From the Philadelphia Inquirer:
PORT-AU-PRINCE, Haiti – When Luc Bouquet arrived at the clinic yesterday morning after a cold bucket shower, a hard-boiled egg, and a splash of thin coffee, 75 people were already gathered on benches in the speckled shade of a billowing tarp.
One woman with a badly bruised pelvis was pushed in a wheelbarrow to this simple medical facility, Haiti Clinic, in Port-au-Prince’s worst slum, Cite Soleil.
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While Bouquet would see most of the patients in the clinic’s dirt courtyard, he asked three men to help carry the woman into the clinic’s small, bare waiting room to protect her privacy.
Fans, useless without electricity, were parked in two corners. The door to the supply closet had been left open so clinic assistants could fetch gauze pads and bottles of hydrogen peroxide.
A plastic shoe-organizer had been turned into a pharmaceutical storage unit. The row of pockets designated for adult antibiotics was nearly empty.
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Supplies for worm medicines were full. Rows upon rows of Tylenol cold and sinus medication had been lined up like at-the-ready soldiers. But Bouquet found an expanse of nearly bare white wood shelves in the section that held the drugs needed for deep wound infections.
Bouquet, a Haitian American nurse practitioner who grew up here but now lives and works in Florida, slipped on examining gloves and lifted the woman’s dress, and gently poked her belly. He manipulated her legs to test her knees and hips. She winced and moaned, but he spoke to her soothingly, then asked her to get up to see if she could walk. Although every step clearly hurt, she managed to cross the room.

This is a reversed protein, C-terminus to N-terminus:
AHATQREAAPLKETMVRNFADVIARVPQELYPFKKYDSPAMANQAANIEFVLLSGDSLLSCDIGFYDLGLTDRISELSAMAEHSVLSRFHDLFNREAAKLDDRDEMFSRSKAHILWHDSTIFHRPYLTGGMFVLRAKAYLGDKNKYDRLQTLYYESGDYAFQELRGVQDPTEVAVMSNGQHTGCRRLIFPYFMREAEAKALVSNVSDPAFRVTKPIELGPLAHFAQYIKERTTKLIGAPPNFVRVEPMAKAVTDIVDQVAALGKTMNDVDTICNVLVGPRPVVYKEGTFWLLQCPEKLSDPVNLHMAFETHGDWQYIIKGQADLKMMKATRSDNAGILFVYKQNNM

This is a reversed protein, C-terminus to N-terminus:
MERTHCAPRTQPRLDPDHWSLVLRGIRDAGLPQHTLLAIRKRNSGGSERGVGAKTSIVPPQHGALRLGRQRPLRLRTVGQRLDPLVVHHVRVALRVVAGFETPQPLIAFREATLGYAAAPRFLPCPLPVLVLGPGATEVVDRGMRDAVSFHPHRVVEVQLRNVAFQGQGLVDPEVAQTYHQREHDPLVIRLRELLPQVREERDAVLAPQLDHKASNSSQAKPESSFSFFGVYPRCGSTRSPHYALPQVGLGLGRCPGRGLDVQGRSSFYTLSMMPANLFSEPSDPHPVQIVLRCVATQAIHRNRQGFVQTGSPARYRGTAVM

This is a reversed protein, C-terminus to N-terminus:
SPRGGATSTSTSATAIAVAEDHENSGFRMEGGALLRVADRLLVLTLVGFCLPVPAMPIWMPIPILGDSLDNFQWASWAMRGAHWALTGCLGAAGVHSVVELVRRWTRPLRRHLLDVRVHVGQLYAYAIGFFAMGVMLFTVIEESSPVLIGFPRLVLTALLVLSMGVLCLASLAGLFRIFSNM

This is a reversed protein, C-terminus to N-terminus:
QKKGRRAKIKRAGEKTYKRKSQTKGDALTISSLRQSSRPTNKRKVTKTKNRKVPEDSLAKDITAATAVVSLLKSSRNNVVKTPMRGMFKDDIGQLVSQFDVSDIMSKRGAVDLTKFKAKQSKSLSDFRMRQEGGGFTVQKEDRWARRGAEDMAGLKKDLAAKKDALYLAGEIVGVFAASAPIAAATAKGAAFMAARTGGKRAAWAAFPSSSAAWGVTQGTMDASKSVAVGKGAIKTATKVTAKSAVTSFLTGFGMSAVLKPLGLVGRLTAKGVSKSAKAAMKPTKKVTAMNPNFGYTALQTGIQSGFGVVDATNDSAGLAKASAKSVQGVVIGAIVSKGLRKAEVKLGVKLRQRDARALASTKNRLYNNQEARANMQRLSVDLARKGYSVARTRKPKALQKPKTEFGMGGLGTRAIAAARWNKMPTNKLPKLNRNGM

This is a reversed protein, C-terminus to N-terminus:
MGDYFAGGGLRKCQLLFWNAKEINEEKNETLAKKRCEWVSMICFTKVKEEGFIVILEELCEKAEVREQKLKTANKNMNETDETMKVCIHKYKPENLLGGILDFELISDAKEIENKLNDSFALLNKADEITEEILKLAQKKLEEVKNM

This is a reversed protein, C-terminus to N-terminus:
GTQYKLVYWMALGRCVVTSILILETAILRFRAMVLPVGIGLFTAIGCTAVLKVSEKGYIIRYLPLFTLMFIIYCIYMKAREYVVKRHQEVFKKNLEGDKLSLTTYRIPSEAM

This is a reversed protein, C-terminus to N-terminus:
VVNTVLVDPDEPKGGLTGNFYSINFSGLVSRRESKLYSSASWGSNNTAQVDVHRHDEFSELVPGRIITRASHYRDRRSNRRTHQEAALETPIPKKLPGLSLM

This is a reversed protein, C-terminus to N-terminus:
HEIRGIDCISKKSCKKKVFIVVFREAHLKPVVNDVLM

“It’s not broken,” he said, and explained that the falling concrete had only bruised her. Handing her Tylenol, he told her in Creole, “No more than four a day!” then helped her walk to the door.
“OK, OK,” he said softly when she resisted. “Itsy-bitsy. Itsy-bitsy.” Then he handed her over to her friend, who put the woman back in the wheelbarrow and disappeared down one of Cite Soleil’s narrow alleyways.
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He moved on quickly to the next patient, saying good morning to James Jacques, a 14-year-old he treated the day before for a gaping wound on his calf, which was badly inflamed and infected. He’d given James’ mother two bottles of antibiotics but told her the boy needed to be hospitalized.
But here he was back at the clinic, smiling broadly. Examining the leg, Bouquet patted him on the back.
“The medicine is working!” he said, instructing clinic workers to change the dressing.
He didn’t have time to rejoice in a success that may be only temporary, considering the desperately poor conditions James goes home to – no home. He is sleeping on the street with his family, along with tens of thousands of others.
The day would be unlike any Bouquet had lived through. And it would leave him more perplexed than ever, as uncertain about his country’s future and his own part in it, as torn as anyone can be who loves Haiti and can’t stand to see it continue to suffer.
In all, Bouquet would see more than 100 patients over the next few hours.
Learn more about Haiti Clinic and donate by visiting them online at www.haiticlinic.org.
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